On August 30, 2013, the US Court of International Trade held that small diameter graphite electrodes manufactured by UK Carbon & Graphite, Ltd (UKCG) in the UK from Chinese rod are products of China for purposes of US antidumping law.

This is contrary to rulings by UK authorities, which found them to be of UK origin.

This case did not involve electrodes over 16 inches (406.4mm) in diameter. The appeal was due to a conflict between the law in the UK (and EU) and how the law is being interpreted in the United States.

UKCG had argued that rods had been excluded from the anti-dumping case, and that the US Commerce Department had made various errors in calculating the value added in the UK, including refusing to use actual costs of UKCG but rather using ‘surrogate’ costs.

Unfortunately, the US Court of International Trade ruled that the Commerce Department has broad discretion to make its decision and that the Court would not go into the details of the agency decision. As a result, the small diameter graphite electrodes must be declared to be products of the UK for the purpose of country of origin in the United States and in other countries (or be in violation of UK and US origin rulings), but also must be declared as Chinese for the purpose of the US dumping case.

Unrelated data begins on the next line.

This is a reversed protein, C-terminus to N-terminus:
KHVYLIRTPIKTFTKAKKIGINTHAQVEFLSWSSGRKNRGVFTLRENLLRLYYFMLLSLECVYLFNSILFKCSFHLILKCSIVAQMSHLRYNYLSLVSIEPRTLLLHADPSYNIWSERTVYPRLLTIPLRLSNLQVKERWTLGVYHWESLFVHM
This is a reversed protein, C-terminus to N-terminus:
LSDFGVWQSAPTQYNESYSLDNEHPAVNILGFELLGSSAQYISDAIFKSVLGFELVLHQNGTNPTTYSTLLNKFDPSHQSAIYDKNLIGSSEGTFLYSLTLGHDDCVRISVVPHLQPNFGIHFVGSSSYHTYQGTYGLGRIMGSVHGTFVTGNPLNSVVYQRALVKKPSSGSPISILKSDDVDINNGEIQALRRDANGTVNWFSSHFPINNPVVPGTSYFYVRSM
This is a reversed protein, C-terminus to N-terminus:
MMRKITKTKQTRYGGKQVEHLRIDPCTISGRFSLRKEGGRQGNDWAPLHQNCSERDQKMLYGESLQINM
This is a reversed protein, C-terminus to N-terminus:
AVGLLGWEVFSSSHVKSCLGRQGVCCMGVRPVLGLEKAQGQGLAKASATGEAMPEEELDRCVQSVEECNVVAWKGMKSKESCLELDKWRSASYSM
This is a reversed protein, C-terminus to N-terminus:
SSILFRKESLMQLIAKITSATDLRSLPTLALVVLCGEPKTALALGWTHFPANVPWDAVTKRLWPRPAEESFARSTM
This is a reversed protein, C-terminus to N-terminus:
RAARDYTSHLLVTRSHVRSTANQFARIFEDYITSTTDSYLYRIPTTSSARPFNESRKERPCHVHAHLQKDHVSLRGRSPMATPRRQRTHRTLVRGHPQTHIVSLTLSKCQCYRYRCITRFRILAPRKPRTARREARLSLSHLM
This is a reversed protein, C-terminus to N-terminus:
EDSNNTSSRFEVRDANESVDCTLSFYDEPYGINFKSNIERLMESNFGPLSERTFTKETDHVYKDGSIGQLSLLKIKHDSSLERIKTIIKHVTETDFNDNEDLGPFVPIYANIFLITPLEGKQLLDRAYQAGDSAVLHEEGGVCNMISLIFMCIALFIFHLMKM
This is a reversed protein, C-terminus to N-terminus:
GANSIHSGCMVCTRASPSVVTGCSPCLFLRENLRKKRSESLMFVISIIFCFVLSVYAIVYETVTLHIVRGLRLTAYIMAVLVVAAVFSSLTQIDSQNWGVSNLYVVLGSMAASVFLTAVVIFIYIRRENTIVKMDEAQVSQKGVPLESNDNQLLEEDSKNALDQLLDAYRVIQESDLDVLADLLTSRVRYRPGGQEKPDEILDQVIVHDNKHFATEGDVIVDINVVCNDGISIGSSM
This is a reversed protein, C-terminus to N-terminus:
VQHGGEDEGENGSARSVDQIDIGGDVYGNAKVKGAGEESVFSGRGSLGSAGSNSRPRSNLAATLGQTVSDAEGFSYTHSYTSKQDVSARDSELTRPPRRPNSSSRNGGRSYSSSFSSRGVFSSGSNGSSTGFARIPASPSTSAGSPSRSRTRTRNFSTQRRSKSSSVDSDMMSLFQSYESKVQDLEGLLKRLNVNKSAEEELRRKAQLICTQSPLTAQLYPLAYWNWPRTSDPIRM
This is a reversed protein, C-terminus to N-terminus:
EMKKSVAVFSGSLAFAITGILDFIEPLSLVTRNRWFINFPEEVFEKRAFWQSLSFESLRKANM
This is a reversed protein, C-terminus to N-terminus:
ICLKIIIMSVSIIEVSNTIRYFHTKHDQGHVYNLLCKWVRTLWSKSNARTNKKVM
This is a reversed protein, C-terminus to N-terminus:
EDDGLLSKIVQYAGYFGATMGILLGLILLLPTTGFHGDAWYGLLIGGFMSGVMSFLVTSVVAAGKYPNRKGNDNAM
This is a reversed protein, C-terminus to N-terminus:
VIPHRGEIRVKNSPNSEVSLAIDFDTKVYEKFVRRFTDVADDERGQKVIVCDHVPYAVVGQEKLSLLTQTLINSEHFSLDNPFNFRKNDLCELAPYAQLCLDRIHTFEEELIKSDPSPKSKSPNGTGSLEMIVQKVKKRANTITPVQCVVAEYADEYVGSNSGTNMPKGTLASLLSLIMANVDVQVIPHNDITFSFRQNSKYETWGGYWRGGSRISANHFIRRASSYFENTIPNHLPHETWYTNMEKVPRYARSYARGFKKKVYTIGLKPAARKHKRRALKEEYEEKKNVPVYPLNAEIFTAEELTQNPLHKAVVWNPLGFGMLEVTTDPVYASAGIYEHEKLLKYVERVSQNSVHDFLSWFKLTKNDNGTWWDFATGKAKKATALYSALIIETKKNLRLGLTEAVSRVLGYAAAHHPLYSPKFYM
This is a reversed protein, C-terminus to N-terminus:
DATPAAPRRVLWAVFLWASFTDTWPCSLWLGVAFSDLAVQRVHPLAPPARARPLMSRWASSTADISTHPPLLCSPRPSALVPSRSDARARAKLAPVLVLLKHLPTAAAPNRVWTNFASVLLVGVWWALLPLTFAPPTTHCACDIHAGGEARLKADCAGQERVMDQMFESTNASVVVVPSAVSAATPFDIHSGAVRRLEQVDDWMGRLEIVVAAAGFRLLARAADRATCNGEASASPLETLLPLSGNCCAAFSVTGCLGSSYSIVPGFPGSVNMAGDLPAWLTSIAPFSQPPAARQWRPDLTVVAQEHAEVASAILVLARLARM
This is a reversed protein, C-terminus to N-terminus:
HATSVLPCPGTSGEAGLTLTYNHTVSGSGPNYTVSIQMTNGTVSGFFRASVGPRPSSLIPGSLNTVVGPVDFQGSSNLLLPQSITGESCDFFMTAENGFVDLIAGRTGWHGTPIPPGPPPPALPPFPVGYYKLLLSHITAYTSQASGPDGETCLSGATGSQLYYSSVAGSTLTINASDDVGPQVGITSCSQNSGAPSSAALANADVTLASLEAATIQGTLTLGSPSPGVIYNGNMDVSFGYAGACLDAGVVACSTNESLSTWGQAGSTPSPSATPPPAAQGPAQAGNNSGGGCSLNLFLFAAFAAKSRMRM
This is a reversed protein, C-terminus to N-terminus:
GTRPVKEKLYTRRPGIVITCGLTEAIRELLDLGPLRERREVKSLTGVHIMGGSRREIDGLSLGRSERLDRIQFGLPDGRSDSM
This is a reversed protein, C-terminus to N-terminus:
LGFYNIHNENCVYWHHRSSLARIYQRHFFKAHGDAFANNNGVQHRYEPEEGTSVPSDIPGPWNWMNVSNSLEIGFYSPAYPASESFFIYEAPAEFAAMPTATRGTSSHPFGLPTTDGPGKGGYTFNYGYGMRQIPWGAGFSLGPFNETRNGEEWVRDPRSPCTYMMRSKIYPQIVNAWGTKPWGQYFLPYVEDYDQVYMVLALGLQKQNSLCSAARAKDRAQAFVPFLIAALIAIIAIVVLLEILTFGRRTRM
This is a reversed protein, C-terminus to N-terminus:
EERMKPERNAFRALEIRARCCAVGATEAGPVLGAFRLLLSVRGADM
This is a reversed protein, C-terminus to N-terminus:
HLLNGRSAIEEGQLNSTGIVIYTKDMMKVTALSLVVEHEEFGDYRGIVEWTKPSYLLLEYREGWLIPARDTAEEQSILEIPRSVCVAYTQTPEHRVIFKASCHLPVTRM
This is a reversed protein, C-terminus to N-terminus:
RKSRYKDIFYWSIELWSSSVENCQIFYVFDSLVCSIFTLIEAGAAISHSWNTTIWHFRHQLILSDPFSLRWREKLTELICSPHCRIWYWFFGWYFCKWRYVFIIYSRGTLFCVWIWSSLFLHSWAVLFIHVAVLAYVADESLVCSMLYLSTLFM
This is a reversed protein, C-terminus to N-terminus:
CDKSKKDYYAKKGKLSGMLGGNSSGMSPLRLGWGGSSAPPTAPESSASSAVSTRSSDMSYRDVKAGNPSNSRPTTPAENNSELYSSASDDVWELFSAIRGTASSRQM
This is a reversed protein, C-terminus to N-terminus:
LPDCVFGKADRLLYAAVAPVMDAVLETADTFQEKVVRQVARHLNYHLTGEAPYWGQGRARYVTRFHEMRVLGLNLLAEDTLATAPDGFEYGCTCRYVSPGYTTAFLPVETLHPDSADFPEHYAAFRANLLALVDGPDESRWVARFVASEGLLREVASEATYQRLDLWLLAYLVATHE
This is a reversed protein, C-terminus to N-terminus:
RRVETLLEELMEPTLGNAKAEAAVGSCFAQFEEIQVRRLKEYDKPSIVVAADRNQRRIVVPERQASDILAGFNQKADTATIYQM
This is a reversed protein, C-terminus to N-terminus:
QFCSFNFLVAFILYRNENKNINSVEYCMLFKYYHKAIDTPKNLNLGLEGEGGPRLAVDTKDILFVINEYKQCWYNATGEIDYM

The case will not result in UKCG having to pay any additional duties or penalties but will result in UKCG having to declare certain products as subject to the US dumping order if it were to import these products into the USA.

While UKCG believes that this conflict in laws should have been resolved differently, UKCG's success with its business model will not be affected because the United States government has made clear that other products (including any over 16 inches in diameter and any produced from non-Chinese rods) are not subject to the dumping order. Thus, UKCG will continue to serve its customers as it has in the past.